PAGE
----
26 CFR § 1.318-3 - Estates, trusts, and options.

§ 1.318-3 Estates, trusts, and options.

(a) For the purpose of applying section 318(a), relating to estates, property of a decedent shall be considered as owned by his estate if such property is subject to administration by the executor or administrator for the purpose of paying claims against the estate and expenses of administration notwithstanding that, under local law, legal title to such property vests in the decedent's heirs, legatees or devisees immediately upon death. The term beneficiary includes any person entitled to receive property of a decedent pursuant to a will or pursuant to laws of descent and distribution. A person shall no longer be considered a beneficiary of an estate when all the property to which he is entitled has been received by him, when he no longer has a claim against the estate arising out of having been a beneficiary, and when there is only a remote possibility that it will be necessary for the estate to seek the return of property or to seek payment from him by contribution or otherwise to satisfy claims against the estate or expenses of administration. When, pursuant to the preceding sentence, a person ceases to be a beneficiary, stock owned by him shall not thereafter be considered owned by the estate, and stock owned by the estate shall not thereafter be considered owned by him. The application of section 318(a) relating to estates may be illustrated by the following examples:

Example 1.
(a) A decedent's estate owns 50 of the 100 outstanding shares of stock of corporation X. The remaining shares are owned by three unrelated individuals, A, B, and C, who together own the entire interest in the estate. A owns 12 shares of stock of corporation X directly and is entitled to 50 percent of the estate. B owns 18 shares directly and has a life estate in the remaining 50 percent of the estate. C owns 20 shares directly and also owns the remainder interest after B's life estate.

(b) If section 318(a)(5)(C) applies (see paragraph (c)(3) of § 1.318-4), the stock of corporation X is considered to be owned as follows: the estate is considered as owning 80 shares, 50 shares directly, 12 shares constructively through A, and 18 shares constructively through B; A is considered as owning 37 shares, 12 shares directly, and 25 shares constructively (50 percent of the 50 shares owned directly by the estate); B is considered as owning 43 shares, 18 shares directly and 25 shares constructively (50 percent of the 50 shares owned directly by the estate); C is considered as owning 20 shares directly and no shares constructively. C is not considered a beneficiary of the estate under section 318(a) since he has no direct present interest in the property held by the estate nor in the income produced by such property.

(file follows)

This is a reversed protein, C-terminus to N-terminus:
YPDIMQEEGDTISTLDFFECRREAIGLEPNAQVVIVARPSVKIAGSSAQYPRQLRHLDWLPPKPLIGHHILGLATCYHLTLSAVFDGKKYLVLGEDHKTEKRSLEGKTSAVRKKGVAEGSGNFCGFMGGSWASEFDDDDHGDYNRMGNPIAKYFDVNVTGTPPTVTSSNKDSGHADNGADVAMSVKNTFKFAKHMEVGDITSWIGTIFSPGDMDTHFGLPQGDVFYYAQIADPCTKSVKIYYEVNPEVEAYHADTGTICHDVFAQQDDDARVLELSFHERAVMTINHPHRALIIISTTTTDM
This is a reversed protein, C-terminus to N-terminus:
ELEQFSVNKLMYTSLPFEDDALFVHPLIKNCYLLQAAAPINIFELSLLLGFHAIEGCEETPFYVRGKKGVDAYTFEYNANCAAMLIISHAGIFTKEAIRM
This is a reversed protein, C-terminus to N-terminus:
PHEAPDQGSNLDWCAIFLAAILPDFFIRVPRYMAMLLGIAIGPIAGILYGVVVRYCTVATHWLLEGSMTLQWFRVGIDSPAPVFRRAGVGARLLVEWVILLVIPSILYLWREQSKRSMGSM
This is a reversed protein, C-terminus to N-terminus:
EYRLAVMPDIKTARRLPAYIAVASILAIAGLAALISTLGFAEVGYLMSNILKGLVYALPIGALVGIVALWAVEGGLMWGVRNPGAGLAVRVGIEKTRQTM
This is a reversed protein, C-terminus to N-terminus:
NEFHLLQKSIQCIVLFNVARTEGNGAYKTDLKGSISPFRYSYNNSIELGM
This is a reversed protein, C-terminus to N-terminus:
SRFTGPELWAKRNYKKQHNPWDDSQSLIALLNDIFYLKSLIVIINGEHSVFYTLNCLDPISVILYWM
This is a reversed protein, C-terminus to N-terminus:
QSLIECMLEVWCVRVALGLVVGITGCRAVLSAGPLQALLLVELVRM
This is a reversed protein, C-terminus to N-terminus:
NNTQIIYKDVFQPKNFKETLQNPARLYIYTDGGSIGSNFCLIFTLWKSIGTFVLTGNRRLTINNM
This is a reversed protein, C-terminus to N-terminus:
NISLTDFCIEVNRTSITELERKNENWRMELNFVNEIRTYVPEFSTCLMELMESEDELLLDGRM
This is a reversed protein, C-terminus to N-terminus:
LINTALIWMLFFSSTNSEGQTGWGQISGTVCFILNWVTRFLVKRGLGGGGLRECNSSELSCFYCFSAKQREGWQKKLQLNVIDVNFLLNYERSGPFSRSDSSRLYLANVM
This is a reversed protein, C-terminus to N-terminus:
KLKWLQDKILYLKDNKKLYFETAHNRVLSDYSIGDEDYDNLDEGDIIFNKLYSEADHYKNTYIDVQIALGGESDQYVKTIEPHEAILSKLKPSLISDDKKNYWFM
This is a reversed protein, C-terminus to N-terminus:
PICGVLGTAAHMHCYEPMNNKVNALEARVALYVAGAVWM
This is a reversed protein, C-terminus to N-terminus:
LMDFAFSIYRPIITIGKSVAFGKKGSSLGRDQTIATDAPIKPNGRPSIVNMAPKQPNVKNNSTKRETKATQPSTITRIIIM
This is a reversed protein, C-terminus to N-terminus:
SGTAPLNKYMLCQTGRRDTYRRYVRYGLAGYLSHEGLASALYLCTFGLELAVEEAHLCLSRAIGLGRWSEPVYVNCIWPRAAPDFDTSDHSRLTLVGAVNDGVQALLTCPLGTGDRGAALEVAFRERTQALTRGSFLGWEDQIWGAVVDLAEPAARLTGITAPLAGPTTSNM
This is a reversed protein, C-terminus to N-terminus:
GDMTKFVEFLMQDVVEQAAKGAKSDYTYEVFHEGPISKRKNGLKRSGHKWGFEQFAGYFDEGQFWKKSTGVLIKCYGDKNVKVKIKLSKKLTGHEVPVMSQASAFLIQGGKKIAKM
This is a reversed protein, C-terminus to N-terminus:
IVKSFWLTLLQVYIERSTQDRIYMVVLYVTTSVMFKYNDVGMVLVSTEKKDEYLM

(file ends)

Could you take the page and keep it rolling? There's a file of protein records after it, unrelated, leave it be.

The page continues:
(c) If section 318(a)(5)(C) does not apply, A is considered as owning nine additional shares (50 percent of the 18 shares owned constructively by the estate through B), and B is considered as owning six additional shares (50 percent of the 12 shares owned constructively by the estate through A).

Example 2.
Under the will of A, Blackacre is left to B for life, remainder to C, an unrelated individual. The residue of the estate consisting of stock of a corporation is left to D. B and D are beneficiaries of the estate under section 318(a). C is not considered a beneficiary since he has no direct present interest in Blackacre nor in the income produced by such property. The stock owned by the estate is considered as owned proportionately by B and D.

(b) For the purpose of section 318(a)(2)(B) stock owned by a trust will be considered as being owned by its beneficiaries only to the extent of the interest of such beneficiaries in the trust. Accordingly, the interest of income beneficiaries, remainder beneficiaries, and other beneficiaries will be computed on an actuarial basis. Thus, if a trust owns 100 percent of the stock of Corporation A, and if, on an actuarial basis, W's life interest in the trust is 15 percent, Y's life interest is 25 percent, and Z's remainder interest is 60 percent, under this provision W will be considered to be the owner of 15 percent of the stock of Corporation A, Y will be considered to be the owner of 25 percent of such stock, and Z will be considered to be the owner of 60 percent of such stock. The factors and methods prescribed in § 20.2031-7 of this chapter (Estate Tax Regulations) for use in ascertaining the value of an interest in property for estate tax purposes shall be used in determining a beneficiary's actuarial interest in a trust for purposes of this section. See § 20.2031-7 of this chapter (Estate Tax Regulations) for examples illustrating the use of these factors and methods.

(c) The application of section 318(a) relating to options may be illustrated by the following example:

Example.
A and B, unrelated individuals, own all of the 100 outstanding shares of stock of a corporation, each owning 50 shares. A has an option to acquire 25 of B's shares and has an option to acquire a further option to acquire the remaining 25 of B's shares. A is considered as owning the entire 100 shares of stock of the corporation.
[T.D. 6500, 25 FR 11607, Nov. 26, 1960, as amended by T.D. 6969, 33 FR 11999, Aug. 23, 1968]

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